Training For The 'Right' Distance

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08/10/2010 at 11:26
It seems that, in this country at least, many years ago the club running scene fell in with the dogma that longer is better.  As soon as you've completed a 5k it's time to tackle a 10k, then continue on to the holy grail of the marathon.  Then you can call yourself a runner.  Which is fine of course, but what of the runners whose ultimate goal is to fulfill their potential and not just cross off items on their bucket list?

Well I suggest you focus primarily on the distance at which your training effectively supports.  Take your time moving up the distances and do so when your training enables you to do so whilst maintaining sensible training principles.  I'm a believer that enjoyment is closely linked to accomplishment, proficiency and staying injury free.  You'll accomplish more if you are training effectively for the distance you focus on, you'll only really become proficient if you've given yourself time focusing on the distance allowing you to adjust your training to see what works for you and, of course, you'll have more chance of staying injury free sticking to the principles and not being forced into in appropriate training forced upon you by your distance (a 20m long run as part of a 30m training week for example).

So, some generally sound training principles to start - I'm not including marathon training here as it's a different beast):

1)  A long run that is longer than your race distance and at least 6 miles. 
2)  A long run that is 20 - 30% of total mileage.
3)  Running at least 4 times a week.
4)  Quality mileage of between 15-20% of total mileage, not more.
5)  Quality work should be preceeded by at least 15:00 of warm up.  Let's say 2 miles.
6)  A quality work warm-down of at least 0.5m.
7)  For most runners 2 quality workouts every 7 days is sufficient.

8)  For distances beyond 10m you'll also want a midweek long run of about 66% of the long run mileage (and it's also a good idea for 10k downwards as well).

We can argue the toss over the details of these in certain circumstances but they are used to illustrate a general principle rather than being the point of this post.  These of course are minimums - it's desirable to use a progressive approach to mileage over time even if your chosen distance doesn't change.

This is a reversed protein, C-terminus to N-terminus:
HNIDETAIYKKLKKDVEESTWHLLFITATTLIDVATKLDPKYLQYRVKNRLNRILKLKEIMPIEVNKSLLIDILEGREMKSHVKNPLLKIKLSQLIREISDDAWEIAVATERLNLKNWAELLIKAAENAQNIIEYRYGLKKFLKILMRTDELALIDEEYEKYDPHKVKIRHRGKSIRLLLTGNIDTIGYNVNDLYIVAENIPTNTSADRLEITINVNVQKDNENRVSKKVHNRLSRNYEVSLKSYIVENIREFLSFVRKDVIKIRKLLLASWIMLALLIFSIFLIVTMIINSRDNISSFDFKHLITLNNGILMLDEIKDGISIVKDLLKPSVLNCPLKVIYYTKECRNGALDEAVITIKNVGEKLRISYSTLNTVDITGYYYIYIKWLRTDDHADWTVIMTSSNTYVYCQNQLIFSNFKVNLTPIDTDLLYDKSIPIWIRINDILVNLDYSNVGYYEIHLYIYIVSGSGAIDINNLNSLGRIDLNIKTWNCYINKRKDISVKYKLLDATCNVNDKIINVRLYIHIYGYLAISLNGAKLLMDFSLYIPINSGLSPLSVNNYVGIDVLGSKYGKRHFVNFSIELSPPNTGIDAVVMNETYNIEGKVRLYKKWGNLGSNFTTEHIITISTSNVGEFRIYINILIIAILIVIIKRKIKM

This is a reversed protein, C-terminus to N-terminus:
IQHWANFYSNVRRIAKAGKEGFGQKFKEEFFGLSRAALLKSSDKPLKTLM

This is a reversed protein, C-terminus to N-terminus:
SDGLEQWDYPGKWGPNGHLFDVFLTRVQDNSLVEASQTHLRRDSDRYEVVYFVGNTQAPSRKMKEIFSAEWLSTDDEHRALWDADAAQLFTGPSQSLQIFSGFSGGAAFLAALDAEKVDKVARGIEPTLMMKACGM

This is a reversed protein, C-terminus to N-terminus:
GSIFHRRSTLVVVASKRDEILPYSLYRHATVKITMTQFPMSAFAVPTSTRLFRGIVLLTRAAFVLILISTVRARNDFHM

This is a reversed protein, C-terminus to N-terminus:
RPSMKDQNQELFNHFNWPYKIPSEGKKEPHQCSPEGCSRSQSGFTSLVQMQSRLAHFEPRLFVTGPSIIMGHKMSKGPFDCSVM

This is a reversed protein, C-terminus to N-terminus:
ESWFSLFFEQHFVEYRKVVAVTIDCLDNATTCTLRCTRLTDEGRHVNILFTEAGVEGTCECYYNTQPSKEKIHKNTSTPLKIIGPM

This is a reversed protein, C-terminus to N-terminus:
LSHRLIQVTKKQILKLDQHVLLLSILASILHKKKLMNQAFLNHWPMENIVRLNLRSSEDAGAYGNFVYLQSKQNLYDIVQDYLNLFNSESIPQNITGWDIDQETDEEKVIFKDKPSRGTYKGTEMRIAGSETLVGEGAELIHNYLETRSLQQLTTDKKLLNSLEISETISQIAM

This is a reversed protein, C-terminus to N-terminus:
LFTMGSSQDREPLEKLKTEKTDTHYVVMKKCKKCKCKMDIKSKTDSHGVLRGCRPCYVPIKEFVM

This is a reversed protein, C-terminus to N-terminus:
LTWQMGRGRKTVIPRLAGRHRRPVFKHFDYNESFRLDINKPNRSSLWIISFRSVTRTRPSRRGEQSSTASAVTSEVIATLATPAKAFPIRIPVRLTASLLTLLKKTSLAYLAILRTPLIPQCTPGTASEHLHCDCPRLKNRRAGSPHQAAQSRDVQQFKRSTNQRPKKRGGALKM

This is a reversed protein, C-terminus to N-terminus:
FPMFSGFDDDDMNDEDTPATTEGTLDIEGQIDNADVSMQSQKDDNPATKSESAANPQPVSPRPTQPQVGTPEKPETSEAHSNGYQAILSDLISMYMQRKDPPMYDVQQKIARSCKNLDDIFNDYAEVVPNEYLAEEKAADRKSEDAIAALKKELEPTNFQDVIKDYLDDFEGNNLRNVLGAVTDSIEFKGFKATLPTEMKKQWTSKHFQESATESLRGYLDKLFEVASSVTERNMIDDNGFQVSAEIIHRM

So, for someone to start training effectively for the 5k would require an absolute bare minimum of about 20 miles per week minimum, for example:

Long:  6m easy
Q1:  2m easy + 2m quality + 0.5m easy
Q2: 2m easy + 2m quality + 0.5m easy
Easy:  5m

For 10k, 28 miles:

Long:  8m easy
Q1:  2m easy + 2m quality + 0.5m easy
Q2:  2m easy + 3m quality + 0.5m easy
Easy:  6m
Easy: 4m

For HM, 40 miles:

Long:  14m easy
Q1:  2m easy + 3m quality + 0.5m easy
Q2:  2m easy + 5m quality + 0.5m easy
Midweek long:  9m
Easy:  4m
08/10/2010 at 11:27
I say bare minimum because how many people would expect to truly perform well and really "master" their distance off such low quality a week and which, for those mileages, is really the most quality that can be supported by the easy miles.

If you look at how these very conservative guidelines apply to most runners you know you can see they blow them out of the water.  They are running half marathons off 20 miles per week and seem to be in total denial that by doing so they are completely utterly unprepared for the distance they are tackling.  Get a pen and paper and come up with the calculations showing that anyone can train effectively for a marathon on 40 miles per week (you won't be able to) - but this is what this damaging marathon as soon as possible fetish will have you doing!  Is it any wonder so many people are injured in this sport?

How To Get There

If your end goal is to run a marathon that's great, admirable and worthy.  But be patient.  Build mileage slowly - graduate through the distances.  Who knows you may even find a distance that you'll enjoy racing for a while suppressing this uncontrollable urge to conform to society's belief that says you must go long to be a runner.  At the very least I'd suggest you spend a year each focusing on the 5k, 10k and HM.  If you are in a hurry then at least get to the mileage required before diving in headfirst.  Initial mileage increase guidelines are pretty simple:

1)  Get to your goal mileage through easy running and strides alone.
2)  Hold for 4 weeks.
3)  Drop mileage very slightly and introduce 1 quality session a week for 4 weeks.
4)  Increase mileage with 1 quality session a week for 4 weeks.
5)  Repeat until you have your mileage and quality sessions in synch and at your target and have done so for 4 weeks with no problems.

From them on it's easy.  Keep adding easy mileage, get used to it and increase your quality when the increase in easy mileage supports it.  DON'T RUSH - or you'll get injured.